From "Creed," by Dom Helder Cámara

I want to believe that the whole world

Is my home, the field I sow,

And that all reap what all have sown.

I will not believe that I can combat oppression out there

If I tolerate injustice here.

I want to believe that what is right

Is the same here and there

And that I will not be free

While even one human being is excluded.

Monday, January 5, 2015

On Epiphany: Feckin' Fecundity

Today, in the Christian tradition, we celebrate the last day of Christmas, called Epiphany.
Epiphany (ih-pif-uh-nee)
1. a Christian festival, observed on January 6, commemorating the manifestation of Christ to the gentiles in the persons of the Magi.
2. an appearance or manifestation, especially of a deity.
3. a sudden, intuitive perception of or insight into the reality or essential meaning of something, usually initiated by some simple, homely, or commonplace occurrence or experience.
And now, on to more important things. In Ireland, they say "feckin'." (Example here) I like it very much.
It's me conforming to the stereotype that when people meet someone whose first language is not (North American) English, they feel compelled to share all the swear words they know in that second language. (Example here)
Its North American alternative is a strong word I often hear screamed or punched like a quiet bullet, in anger or jest. I work part-time at a dining hall for people without homes, and that word often precedes the fights I attempt to de-escalate. I say it too, in moments of unforeseen pain and confusion. 
It's a word I let fly when I read articles like this one, predicting the depletion of water to South America's biggest city in Brazil (which will host the Olympic summer Games in 2016) of 20 million people, within two months.
Bad news. Really, bad news.
Some say the news is too dominated by bad news. I say, perhaps, but I also believe that those who experience life as comfortable, from behind bubbles, are more averse to bad news than those who experience it every day and know it is an unavoidable reality.
More than two years ago, when visiting the world's most dangerous city, I wrote a blog entry, viewed by more people than any other blog I've ever written, called "Death and Vacation: My Journey to the Murder Capital of the World." My central focus was the normalcy of death in San Pedro Sula, Honduras, where a violent killing takes place every 74 minutes, owing to gang activity (if you had the chance to immigrate, wouldn't you?). Admitting this may sound like I am romanticizing poverty and suffering, and acknowledging the psychological effect of terror upon the citizens of San Pedro Sula, I would like to propose that experiencing suffering regularly can profoundly liberate a part of long as they have the space, support, and strength to chug through it. Hence the Buddha leaving his princely castle for the poor streets. Hence Oprah's happiness study in early 2009, in which a funeral director was named the happiest test subject:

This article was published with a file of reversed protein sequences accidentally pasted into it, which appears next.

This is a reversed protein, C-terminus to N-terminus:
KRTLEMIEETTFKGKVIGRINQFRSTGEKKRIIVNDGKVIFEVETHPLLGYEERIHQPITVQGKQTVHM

"Your job just helps you to have a great perspective on life, which is, 'We're just here for a short spell, and it's really important to make the most of it,'" Dr. Holden says.
Jesus, who I think is pretty cool, knew it too:
Truly, truly, I say to you, unless a grain of wheat falls into the earth and dies, it remains alone; but if it dies, it bears much fruit. (John 12:24)
Of course I can't deny that people who don't often deal with pain and death can be very, very happy. But I'd like to propose that those who contemplate and confront such realities more often, are more inclined toward happiness, and more importantly, better able to lead their sisters and brothers through similar times.
I'd like to paraphrase John 12:24 in a different way, by saying that chaos leads to creativity, death and pain lead to life and growth, but not without acknowledgement, acceptance, support (don't remain alone!). Here's the equation:
Chaos/Death/Pain + Acceptance/Support/Reflection = Life/Growth/Creation
How convenient that my favorite words for pain and growth are almost the same:
Fecund (fee-kuhnd); adjective
1. producing or capable of producing offspring, fruit, vegetation, etc., in abundance; prolific; fruitful:
fecund parents; fecund farmland.